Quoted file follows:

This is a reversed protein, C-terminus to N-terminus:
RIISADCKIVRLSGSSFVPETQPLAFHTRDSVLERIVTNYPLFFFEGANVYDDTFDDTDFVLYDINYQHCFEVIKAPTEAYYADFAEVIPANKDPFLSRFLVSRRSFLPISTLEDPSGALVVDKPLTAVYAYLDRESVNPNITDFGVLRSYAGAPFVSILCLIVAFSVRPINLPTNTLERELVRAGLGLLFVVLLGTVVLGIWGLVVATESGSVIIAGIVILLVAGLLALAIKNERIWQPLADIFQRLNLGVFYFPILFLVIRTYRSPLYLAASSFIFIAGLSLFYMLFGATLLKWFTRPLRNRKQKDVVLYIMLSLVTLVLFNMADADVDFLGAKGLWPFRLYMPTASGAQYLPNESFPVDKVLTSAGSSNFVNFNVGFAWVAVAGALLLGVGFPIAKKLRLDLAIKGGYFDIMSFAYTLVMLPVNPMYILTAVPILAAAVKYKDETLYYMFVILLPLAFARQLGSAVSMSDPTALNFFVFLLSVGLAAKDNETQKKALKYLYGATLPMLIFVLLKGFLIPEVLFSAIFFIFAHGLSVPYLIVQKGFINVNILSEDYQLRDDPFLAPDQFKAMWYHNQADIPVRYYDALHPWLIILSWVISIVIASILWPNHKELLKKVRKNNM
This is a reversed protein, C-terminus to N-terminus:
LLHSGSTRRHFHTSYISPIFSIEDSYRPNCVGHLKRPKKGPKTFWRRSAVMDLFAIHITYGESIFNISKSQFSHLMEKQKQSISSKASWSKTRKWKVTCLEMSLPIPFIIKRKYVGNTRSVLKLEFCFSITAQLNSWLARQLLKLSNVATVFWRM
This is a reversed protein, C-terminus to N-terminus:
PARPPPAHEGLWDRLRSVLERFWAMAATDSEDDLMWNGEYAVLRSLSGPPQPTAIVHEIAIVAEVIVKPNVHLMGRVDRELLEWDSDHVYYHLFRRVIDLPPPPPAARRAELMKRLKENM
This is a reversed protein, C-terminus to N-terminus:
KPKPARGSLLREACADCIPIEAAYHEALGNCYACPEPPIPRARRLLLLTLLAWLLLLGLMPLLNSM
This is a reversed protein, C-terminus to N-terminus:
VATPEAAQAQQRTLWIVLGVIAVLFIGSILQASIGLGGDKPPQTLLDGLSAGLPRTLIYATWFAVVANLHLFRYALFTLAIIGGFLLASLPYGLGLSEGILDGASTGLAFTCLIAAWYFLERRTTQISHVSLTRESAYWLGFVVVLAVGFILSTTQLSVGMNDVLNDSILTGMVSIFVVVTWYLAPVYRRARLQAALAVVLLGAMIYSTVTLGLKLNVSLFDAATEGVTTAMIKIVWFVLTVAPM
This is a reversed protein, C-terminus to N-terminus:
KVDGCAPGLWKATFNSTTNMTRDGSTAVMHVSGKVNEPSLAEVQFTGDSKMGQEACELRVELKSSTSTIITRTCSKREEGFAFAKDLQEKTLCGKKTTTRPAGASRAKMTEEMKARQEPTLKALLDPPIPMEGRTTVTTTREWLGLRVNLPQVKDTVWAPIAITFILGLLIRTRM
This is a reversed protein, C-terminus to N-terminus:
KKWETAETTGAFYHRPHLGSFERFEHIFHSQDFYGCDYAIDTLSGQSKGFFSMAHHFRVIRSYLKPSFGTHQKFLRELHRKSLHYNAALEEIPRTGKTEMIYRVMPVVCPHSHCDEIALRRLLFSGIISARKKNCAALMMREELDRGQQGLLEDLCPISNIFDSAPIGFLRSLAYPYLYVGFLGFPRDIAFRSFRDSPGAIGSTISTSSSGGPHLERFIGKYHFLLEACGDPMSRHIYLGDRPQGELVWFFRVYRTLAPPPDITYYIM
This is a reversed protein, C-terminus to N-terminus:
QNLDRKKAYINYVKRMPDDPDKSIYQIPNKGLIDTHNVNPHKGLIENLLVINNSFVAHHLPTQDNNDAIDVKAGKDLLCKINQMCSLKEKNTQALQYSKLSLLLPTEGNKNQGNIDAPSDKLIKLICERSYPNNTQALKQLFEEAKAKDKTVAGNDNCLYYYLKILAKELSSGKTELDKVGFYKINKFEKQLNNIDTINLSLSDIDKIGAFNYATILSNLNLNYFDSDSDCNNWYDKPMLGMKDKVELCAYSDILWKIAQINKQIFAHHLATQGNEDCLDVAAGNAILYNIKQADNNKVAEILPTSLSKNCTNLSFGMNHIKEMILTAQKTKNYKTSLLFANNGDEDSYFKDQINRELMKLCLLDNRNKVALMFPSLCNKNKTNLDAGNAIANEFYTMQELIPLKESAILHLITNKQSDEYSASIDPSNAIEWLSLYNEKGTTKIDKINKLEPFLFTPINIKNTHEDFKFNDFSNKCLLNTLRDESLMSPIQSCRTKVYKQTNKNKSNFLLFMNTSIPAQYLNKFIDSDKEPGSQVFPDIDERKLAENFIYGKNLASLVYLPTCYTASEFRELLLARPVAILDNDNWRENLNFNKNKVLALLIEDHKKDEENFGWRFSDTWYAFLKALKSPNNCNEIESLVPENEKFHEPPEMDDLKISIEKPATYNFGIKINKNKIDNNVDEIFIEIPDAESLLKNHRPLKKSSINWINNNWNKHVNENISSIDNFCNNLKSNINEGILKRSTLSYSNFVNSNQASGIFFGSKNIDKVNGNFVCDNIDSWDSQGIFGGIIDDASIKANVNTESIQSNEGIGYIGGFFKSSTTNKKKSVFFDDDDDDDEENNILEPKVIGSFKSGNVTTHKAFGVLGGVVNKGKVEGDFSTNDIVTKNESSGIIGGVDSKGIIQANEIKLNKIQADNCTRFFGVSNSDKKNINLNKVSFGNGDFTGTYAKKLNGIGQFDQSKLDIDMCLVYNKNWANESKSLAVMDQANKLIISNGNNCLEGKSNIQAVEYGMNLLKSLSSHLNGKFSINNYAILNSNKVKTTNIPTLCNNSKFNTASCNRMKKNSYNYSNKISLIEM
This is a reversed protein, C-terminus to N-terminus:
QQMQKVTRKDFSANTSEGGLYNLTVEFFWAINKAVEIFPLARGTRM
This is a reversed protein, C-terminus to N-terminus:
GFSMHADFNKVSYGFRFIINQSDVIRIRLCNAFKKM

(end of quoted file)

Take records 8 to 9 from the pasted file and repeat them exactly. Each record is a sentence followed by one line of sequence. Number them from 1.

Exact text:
This is a reversed protein, C-terminus to N-terminus:
QNLDRKKAYINYVKRMPDDPDKSIYQIPNKGLIDTHNVNPHKGLIENLLVINNSFVAHHLPTQDNNDAIDVKAGKDLLCKINQMCSLKEKNTQALQYSKLSLLLPTEGNKNQGNIDAPSDKLIKLICERSYPNNTQALKQLFEEAKAKDKTVAGNDNCLYYYLKILAKELSSGKTELDKVGFYKINKFEKQLNNIDTINLSLSDIDKIGAFNYATILSNLNLNYFDSDSDCNNWYDKPMLGMKDKVELCAYSDILWKIAQINKQIFAHHLATQGNEDCLDVAAGNAILYNIKQADNNKVAEILPTSLSKNCTNLSFGMNHIKEMILTAQKTKNYKTSLLFANNGDEDSYFKDQINRELMKLCLLDNRNKVALMFPSLCNKNKTNLDAGNAIANEFYTMQELIPLKESAILHLITNKQSDEYSASIDPSNAIEWLSLYNEKGTTKIDKINKLEPFLFTPINIKNTHEDFKFNDFSNKCLLNTLRDESLMSPIQSCRTKVYKQTNKNKSNFLLFMNTSIPAQYLNKFIDSDKEPGSQVFPDIDERKLAENFIYGKNLASLVYLPTCYTASEFRELLLARPVAILDNDNWRENLNFNKNKVLALLIEDHKKDEENFGWRFSDTWYAFLKALKSPNNCNEIESLVPENEKFHEPPEMDDLKISIEKPATYNFGIKINKNKIDNNVDEIFIEIPDAESLLKNHRPLKKSSINWINNNWNKHVNENISSIDNFCNNLKSNINEGILKRSTLSYSNFVNSNQASGIFFGSKNIDKVNGNFVCDNIDSWDSQGIFGGIIDDASIKANVNTESIQSNEGIGYIGGFFKSSTTNKKKSVFFDDDDDDDEENNILEPKVIGSFKSGNVTTHKAFGVLGGVVNKGKVEGDFSTNDIVTKNESSGIIGGVDSKGIIQANEIKLNKIQADNCTRFFGVSNSDKKNINLNKVSFGNGDFTGTYAKKLNGIGQFDQSKLDIDMCLVYNKNWANESKSLAVMDQANKLIISNGNNCLEGKSNIQAVEYGMNLLKSLSSHLNGKFSINNYAILNSNKVKTTNIPTLCNNSKFNTASCNRMKKNSYNYSNKISLIEM
This is a reversed protein, C-terminus to N-terminus:
QQMQKVTRKDFSANTSEGGLYNLTVEFFWAINKAVEIFPLARGTRM